Photo Emulsion and Exposure
Okay, this was the part I was SURE I was going to mess up, and then SURE I did mess up as it was happening. But I didn’t! Hallelujah!
Alteration 2: This isn’t so much an alteration as it is a “janky way Maddie did things that ended up not ruining everything” (henceforth referred to as JWMDT…catchy.) I didn’t have a fancy dark room or a red/yellow photo-safe lightbulb, so I prepped the emulsion in our dim back office around 6pm when the sun was mostly down. I then put it in my boyfriend’s closet to dry propped up on our ironing board and instructed him not to open the closet until I gave the okay. Whatever, it all worked out. The instructions say to let it dry for 3 hours but I let it dry overnight because that’s how long it took me to feel emotionally prepared to test out the exposure process.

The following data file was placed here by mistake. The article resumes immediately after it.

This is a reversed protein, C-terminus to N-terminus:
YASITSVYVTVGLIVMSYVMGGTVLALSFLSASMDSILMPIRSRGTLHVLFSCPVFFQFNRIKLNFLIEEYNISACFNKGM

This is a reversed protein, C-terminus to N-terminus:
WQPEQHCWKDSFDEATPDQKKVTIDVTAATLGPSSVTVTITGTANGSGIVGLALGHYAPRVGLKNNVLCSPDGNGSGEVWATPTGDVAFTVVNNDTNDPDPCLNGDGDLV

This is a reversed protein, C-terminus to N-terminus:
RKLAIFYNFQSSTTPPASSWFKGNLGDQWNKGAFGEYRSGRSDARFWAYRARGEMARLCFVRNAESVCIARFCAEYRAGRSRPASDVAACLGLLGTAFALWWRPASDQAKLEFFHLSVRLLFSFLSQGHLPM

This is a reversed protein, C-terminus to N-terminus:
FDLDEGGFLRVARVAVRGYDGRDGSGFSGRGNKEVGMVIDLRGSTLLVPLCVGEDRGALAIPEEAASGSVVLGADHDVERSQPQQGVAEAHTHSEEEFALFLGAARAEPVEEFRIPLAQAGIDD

Alteration 3: Exposing! A bit terrifying. Okay, this is the definition of JWMDT. Here’s a picture of my exposure setup.
Setup for exposing the screen, Maddie version.
List of things I was supposed to have compared to what I actually ended up using:
– Supposed to use: Duct tape to seal the edges of the frame. What I used: The last few pieces of my leopard-print duct tape on the top and bottom of the frame, and some packing tape on the edges. Duct tape sections DEFINITELY worked better at providing a water-and-emulsion-proof-seal.
– Supposed to use: Focus-able light with 150-watt clear lightbulb. What I used: our living room lamp, laying sideways on a desk chair, fitted with a questionably stylish aluminum foil hat and a 150-watt “soft white” bulb.
– Supposed to use: Matte black surface to place screen on during exposure. What I used: Black kitchen trash bag.
– Supposed to use: Piece of glass to hold artwork close to screen. What I used: Ginormous piece of clear acrylic leftover from building our office desk.